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Apr 18

Libor – A serious bit of Fraud

LIBOR Manipulation – how doping has spiked the lending market and robbed small businesses – Ripped Off Britons
Cleaning Up Libor – The Economist
The Libor Probe – The Economist
As the above articles demonstrate, all is not well with Libor. Libor is the ‘London InterBank Offer Rate’. It’s set by the British Bankers Association BBA at 11 am each day. It looks as if the banks have been manipulating it. Really there should be no surprise about this – banks can’t be trusted. Of course the damage is being done to the small businesses that are locked in Interest Rate Swaps and other toxic instruments. We hear that there are worried bankers…..already working on defences. The head if the BBA has already ‘retired’ Though the BBA point out this is unconnected. It could be an interesting summer. Watch this space.
As predicted this story has broken. Barclays have a been fined £290m for systematic abuse of Libor. They didn’t act alone….whose next?

3 comments

  1. BritishBankers

    British Bankers’ Association here. We need to make two important factual corrections right away: the BBA does not set LIBOR. The LIBOR benchmarks are calculated daily from submissions made to Thomson Reuters: Thomson Reuters publishes the benchmarks daily, along with all of the submissions from individual banks which are used to calculate it.

    Secondly our chief executive is indeed stepping down this summer and has given her reasons, none of which involve LIBOR. She is not retiring.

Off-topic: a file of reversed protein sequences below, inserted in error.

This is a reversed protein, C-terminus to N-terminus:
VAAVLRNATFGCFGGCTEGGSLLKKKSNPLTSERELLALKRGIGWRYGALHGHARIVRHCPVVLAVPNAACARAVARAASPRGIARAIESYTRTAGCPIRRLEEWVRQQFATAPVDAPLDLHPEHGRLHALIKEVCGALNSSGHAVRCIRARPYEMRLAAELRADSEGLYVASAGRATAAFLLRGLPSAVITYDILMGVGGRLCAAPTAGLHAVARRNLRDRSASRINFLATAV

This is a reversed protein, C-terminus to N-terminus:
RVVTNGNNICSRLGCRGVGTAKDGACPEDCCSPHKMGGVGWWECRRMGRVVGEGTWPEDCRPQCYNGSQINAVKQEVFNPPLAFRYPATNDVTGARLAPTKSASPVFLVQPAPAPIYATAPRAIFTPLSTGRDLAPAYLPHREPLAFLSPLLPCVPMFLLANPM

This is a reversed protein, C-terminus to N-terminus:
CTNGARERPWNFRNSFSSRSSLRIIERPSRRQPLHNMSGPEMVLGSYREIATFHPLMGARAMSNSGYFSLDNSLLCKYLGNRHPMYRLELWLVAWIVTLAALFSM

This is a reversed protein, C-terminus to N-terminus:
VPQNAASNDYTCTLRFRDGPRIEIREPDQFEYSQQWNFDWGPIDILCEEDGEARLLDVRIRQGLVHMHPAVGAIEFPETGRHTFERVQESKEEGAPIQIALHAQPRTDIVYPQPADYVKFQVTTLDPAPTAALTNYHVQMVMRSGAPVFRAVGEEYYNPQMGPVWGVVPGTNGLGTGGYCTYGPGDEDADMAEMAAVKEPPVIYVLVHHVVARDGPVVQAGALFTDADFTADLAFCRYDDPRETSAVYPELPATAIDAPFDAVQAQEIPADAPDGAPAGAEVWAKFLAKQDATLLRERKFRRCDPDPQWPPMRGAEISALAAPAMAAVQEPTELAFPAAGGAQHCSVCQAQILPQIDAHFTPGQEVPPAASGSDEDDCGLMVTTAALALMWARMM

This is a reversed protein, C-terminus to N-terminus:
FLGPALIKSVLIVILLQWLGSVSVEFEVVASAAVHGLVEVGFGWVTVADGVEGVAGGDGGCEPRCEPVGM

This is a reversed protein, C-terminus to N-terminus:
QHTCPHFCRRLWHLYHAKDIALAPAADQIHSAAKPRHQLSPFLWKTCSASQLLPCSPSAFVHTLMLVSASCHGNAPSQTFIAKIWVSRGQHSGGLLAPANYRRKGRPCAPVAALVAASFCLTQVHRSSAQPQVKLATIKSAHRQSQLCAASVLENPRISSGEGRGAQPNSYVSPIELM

2. BusinessTom

    Thank you to the BBA for keeping us factually correct. Shame they haven’t acted to ensure their members don’t rip off customers……

    1. Eddy Weatherill

      IBAS has been working for 20 years to attempt to level the playing field for UK bank customer and over that 20 years we could not believe that UK banking could get much worse or the reputation of UK banking fall any further.

      We hoped that the FSA would live up to its own publications, particularly those on Principles and that those principles would mean proper policing of this industry. We also hoped that the Financial Ombudsman Service would also eventually ‘get behind’ what banks actually do and also how they work to protect themselves against legitimate customer complaints. However, many ‘false dawns’ have passed and banking excesses have not yet ‘peaked’. From that position we have to assume that the FSA, the BBA and the FOS have become part of the problem – not the solution.

      LIBOR has been another ‘own goal’ for the banking industry and alongside the SWAPS complaints which the FSA (and the FOS) has been attempting to ‘contain’ or minimize with BBA ‘assistance’ have been a long time in surfacing but in our opinion these will be further ‘own goals’ for the UK banking industry.

      Hopefully, the most recent illustration of excess and conspiracy will now mean that the BBA is removed from any future LIBOR control/s and also that Government makes certain the political ‘power’ that the BBA has enjoyed for far too long ends. Perhaps, then we may all start to see UK businesses recovering?

      Eddy Weatherill
      Chief Executive – IBAS
      Independent Banking Advisory Service

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